Cowboys for Social Responsibility has an incredible post today on that very issue.

If Shelly Glover doesn't think the registry is a useful tool for police, then she's a bigger idiot than we already have known. All she has are anecdotes to support her position, such as, "I know of lots of cops who hate the registry!" Really, Shells? Well, I'd welcome those cops to crawl out from their hiding spots and make those claims rather than have some partisan hack speak for them.

Jerry Prager said...

The police chiefs and their support for the registry has yet to be factored into any polling. They want it because they believe it is valuable, and well used.

Gayle said...

What this poll tells me is that people have heard loads of propoganda and half truths from the people seeking to disband the registry. The proponents of the registry are not as well organized and their message has not gone out.

Now that it is starting to, things may change.

Steve V said...

I'm not so sure the polling will change. This isn't a new issue, and the debate is still so cluttered, I can't see much movement. The registry enjoys widespread support in Quebec, beyond that, it is seen as ineffective and a waste.

I will say one thing, the government refusal to put all information on the table will only reinforce negative narratives.

Gayle said...

You might be rigtht, but I do know the headline in the Edmonton Journal yesterday had people talking. People who have not been engrossed in politics simply have not heard about how the police use the registry. They have only heard from one side on this issue. Isn't that why the Chiefs decided to mount this campaign in the first place?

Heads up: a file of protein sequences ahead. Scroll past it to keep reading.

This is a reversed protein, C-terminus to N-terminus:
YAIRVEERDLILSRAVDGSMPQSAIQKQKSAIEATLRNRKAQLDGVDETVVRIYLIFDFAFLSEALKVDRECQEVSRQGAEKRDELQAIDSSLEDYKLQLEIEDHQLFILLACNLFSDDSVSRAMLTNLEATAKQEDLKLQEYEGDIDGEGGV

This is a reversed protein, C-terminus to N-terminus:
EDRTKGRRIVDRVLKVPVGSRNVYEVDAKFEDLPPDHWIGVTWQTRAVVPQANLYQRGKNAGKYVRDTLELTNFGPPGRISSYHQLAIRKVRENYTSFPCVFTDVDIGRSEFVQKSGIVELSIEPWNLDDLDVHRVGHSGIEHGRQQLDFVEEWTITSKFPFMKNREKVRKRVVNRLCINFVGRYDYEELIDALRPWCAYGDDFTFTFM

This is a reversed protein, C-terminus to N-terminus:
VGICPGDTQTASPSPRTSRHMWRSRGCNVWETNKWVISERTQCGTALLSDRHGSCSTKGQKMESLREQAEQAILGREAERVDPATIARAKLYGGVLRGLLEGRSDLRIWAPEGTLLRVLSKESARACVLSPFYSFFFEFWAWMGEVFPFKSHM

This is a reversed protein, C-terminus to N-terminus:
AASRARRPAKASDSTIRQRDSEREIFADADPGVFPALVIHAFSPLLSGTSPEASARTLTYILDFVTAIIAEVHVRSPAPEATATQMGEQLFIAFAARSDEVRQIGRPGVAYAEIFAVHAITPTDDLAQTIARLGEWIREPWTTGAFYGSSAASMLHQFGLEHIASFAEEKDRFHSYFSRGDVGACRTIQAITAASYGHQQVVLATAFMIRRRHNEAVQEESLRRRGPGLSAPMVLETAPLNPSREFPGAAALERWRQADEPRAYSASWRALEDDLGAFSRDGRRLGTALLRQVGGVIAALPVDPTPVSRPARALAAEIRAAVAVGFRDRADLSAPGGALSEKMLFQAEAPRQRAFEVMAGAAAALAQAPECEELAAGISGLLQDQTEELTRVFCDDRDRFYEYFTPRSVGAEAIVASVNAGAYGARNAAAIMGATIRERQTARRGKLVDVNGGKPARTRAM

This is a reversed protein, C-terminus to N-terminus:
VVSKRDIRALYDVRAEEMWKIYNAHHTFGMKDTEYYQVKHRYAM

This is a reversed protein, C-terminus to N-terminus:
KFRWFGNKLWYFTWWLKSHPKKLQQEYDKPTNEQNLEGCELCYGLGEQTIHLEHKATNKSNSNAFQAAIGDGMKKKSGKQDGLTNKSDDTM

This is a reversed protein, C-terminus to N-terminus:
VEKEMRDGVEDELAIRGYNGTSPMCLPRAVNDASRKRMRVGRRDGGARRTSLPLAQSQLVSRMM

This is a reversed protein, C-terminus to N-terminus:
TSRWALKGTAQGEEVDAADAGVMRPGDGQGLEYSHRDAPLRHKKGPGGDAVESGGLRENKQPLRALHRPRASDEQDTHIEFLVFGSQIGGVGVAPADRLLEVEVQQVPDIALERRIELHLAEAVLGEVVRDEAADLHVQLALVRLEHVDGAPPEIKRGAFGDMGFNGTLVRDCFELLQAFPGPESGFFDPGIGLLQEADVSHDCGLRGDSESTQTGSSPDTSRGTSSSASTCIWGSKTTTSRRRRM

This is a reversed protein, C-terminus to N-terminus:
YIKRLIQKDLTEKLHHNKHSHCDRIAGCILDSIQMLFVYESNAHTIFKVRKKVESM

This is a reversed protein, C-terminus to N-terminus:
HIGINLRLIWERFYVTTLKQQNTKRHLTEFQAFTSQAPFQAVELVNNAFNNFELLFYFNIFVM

Tof KW said...

RuralSandi said...
"He let Shelley Glover lie and go on and on and constantly interrupted Joe Comartin and Wayne Easter ... Solomon should be fired"

A few weeks ago I witnessed Rosemary Barton filling in for Solomon. She stopped Pierre Poilievre dead in his tracks and forced him to actually answer the question she had asked. That showed me who should be hosting that show fill time.

Tof KW said...

Oops ...I meant 'full time' of course.

nosing said...

I wonder if there are some statistics that show whether the long guns that were used to commit crimes were registered. If they were, then how can they say registration would save lives? Also, Do they think criminals will register their guns? Guns don't commit crimes, people do!